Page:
United States District Court, M.D. Florida, Orlando Division
GILBERTO C. FARIAS MATOS, Plaintiff,
BUSINESS LAW GROUP, P.A. and LM FUNDING, LLC, Defendants.
GREGORY A. PRESNELL, UNITED STATES DISTRICT JUDGE
Matter comes before the Court on the Motions for Summary
Judgment (Docs. 89, 91, 92, and 118), Responses (Docs. 100,
101, 103, and 104), and Replies (Docs. 115, 119, 122, and
124) filed by: the Plaintiff; Business Law Group, P.A.
(“BLG”); and LM Funding, LLC (“LMF”).
Plaintiff, a resident of Brazil, owns property that is
subject to assessments imposed by the Lexington Place
Condominium Association, Inc.
(“Association”) The Plaintiff executed a Power of
Attorney that allowed Rodrigo Alves to negotiate, purchase,
and encumber the property, among other things, and the
Plaintiff hired Elizabeth Morales to represent him in matters
related to the rental of the Property. Morales managed the
property, which was leased from May 2016 to May 2020.
According to the Plaintiff, Alves kept him informed of things
that went on with the property, including all of the events
at issue in the instant case. Doc. 89 at 4. The Plaintiff
testified that his agent made all monthly assessment payments
from March 2017 through July 2017 on his behalf.
Plaintiff alleges that the defendants violated federal and
state debt collection practices acts while attempting to
collect allegedly overdue maintenance fees from him,
beginning with debt collection letters sent by BLG on July
19, 2017 and August 23, 2017. On September 8, 2017, BLG
recorded a Claim of Lien against the property, and it filed a
Lien Foreclosure Complaint on October 30, 2017. BLG provided
the Plaintiff with a ledger dated November 20, 2017. The
Plaintiff disputes the accuracy of that balance, because it
included assessments from April 1, 2016 through December 31,
2016, as well as from June and July of 2017. Doc. 89 at 9.
The Plaintiff has brought claims against both parties under
the Federal Fair Debt Collection Practices Act
(“FDCPA”) and against BLG under the Florida
Consumer Collection Practices
party moving for summary judgment points out an absence of
evidence on a dispositive issue for which the nonmoving party
bears the burden of proof at trial, the nonmoving party must
“go beyond the pleadings and by [his] own affidavits,
or by the depositions, answers to interrogatories, and
admissions on file, designate specific facts showing that
there is a genuine issue for trial.” Celotex Corp.
v. Catrett, 477 U.S. 317, 324-25 (1986) (internal
quotations and citation omitted). Thereafter, summary
judgment is mandated against the nonmoving party who fails to
make a showing sufficient to establish a genuine issue of
fact for trial. Id. at 322, 324-25. The party
opposing a motion for summary judgment must rely on more than
conclusory statements or allegations unsupported by facts.
Evers v. Gen. Motors Corp., 770 F.2d 984, 986 (11th
Cir. 1985) (“conclusory allegations without specific
supporting facts have no probative value”). The Court
must consider all inferences drawn from the underlying facts
in the light most favorable to the party opposing the motion
and resolve all reasonable doubts against the moving party.
Anderson, 477 U.S. at 255.
BLG both argue that the Plaintiff lacks standing, because he
has failed to show that he suffered a concrete,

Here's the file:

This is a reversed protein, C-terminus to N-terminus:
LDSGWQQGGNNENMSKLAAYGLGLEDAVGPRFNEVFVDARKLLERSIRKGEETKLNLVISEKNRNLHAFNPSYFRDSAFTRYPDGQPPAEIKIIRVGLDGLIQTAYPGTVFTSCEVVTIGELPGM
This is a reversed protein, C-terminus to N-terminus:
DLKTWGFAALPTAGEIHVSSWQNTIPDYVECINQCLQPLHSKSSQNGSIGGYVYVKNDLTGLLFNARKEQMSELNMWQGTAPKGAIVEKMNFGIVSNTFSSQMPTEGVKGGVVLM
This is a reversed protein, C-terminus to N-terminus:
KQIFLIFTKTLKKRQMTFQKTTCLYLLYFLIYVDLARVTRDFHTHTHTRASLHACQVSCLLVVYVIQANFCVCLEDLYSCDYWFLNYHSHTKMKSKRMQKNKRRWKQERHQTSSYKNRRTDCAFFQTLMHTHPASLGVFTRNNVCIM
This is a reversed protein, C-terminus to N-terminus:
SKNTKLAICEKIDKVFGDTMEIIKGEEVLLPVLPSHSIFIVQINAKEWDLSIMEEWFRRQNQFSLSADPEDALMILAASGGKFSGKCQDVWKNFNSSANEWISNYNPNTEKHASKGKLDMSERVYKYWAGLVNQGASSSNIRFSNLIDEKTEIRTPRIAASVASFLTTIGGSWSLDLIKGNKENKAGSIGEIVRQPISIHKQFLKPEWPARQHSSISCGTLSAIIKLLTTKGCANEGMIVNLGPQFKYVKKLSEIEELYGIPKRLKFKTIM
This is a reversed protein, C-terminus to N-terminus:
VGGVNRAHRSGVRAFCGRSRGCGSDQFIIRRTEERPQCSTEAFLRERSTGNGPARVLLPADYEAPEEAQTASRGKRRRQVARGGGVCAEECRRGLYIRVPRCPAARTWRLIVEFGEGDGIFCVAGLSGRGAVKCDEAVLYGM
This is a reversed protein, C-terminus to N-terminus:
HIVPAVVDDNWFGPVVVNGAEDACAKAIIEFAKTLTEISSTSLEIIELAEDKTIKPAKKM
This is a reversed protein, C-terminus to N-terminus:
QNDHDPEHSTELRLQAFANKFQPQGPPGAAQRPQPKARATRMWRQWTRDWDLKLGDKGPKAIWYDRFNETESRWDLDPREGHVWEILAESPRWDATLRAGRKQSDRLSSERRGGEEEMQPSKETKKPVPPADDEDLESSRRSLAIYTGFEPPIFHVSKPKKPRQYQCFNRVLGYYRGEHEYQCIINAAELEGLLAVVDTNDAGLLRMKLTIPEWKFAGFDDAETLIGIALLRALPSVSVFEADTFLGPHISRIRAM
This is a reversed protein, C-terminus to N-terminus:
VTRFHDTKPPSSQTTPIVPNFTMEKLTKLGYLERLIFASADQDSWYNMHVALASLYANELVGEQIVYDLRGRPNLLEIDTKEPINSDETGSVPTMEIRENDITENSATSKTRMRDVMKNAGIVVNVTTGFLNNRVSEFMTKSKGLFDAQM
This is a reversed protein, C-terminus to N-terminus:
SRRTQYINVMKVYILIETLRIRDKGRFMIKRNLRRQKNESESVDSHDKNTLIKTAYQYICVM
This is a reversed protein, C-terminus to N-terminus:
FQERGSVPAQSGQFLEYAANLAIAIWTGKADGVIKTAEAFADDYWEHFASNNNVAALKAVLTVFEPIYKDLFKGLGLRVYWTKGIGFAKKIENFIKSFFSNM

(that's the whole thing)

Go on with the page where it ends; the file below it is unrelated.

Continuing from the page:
particularized injury for what are described as
“indirect” communications. However, the Plaintiff
has alleged that he was the object of allegedly false,
deceptive, or misleading representations in connection with
the collection of a debt. Accordingly, the Plaintiff has
shown that he “has suffered injury in precisely the
form the FDCPA was intended to guard against, ” and he
“need not allege any additional harm beyond the one
Congress has identified.” Prindle v. Carrington
Mortg. Servs., LLC, No. 3:13-cv-1349-J-34PDB, 2016 WL
4369424, at *9 (M.D. Fla. Aug. 16, 2016) (quoting Spokeo,
Inc. v. Robins, 136 S.Ct. 1540, 1549 (2016), as
revised (May 24, 2016)) (internal quotations omitted).
“Debt” under the FDCPA and FCCPA
debt at issue is made up of past due condominium association
fees. BLG and LMF argue that, because the past due fees
relate to an investment property, it is not debt for purposes
of the FDCPA. The FDCPA defines debt as “any obligation
or alleged obligation of a consumer to pay money arising out
of a transaction in which the money, property, insurance, or
services which are the subject of the transaction are
primarily for personal, family, or household purposes,
whether or not such obligation has been reduced to
judgment.” 15 U.S.C. § 1692a(5). There is some
evidence that, when the Plaintiff purchased the property, he
intended to use it personally. See Doc. 88-2 at 84.
Thus, there exists a genuine issue of material fact with
respect to whether or not the subject fees constitute debts
under the FDCPA and the FCCPA.
LMF as a “Debt Collector”'
argues that it is not a debt collector within the meaning of
the FDCPA. “The term ‘debt collector' means
any person who uses any instrumentality of interstate
commerce or the mails in any business the principal purpose
of which is the collection of any debts, or who regularly
collects or attempts to collect, directly or indirectly,
debts owed or due or asserted to be owed or due
another.” 15 U.S.C. § 1692a. Although the FDCPA by
its terms only imposes liability on “debt collectors,
” and BLG is alleged to have performed the relevant
debt collection activity here, courts have held that entities
that themselves qualify as debt collectors can be held
vicariously liable for the actions of other debt collectors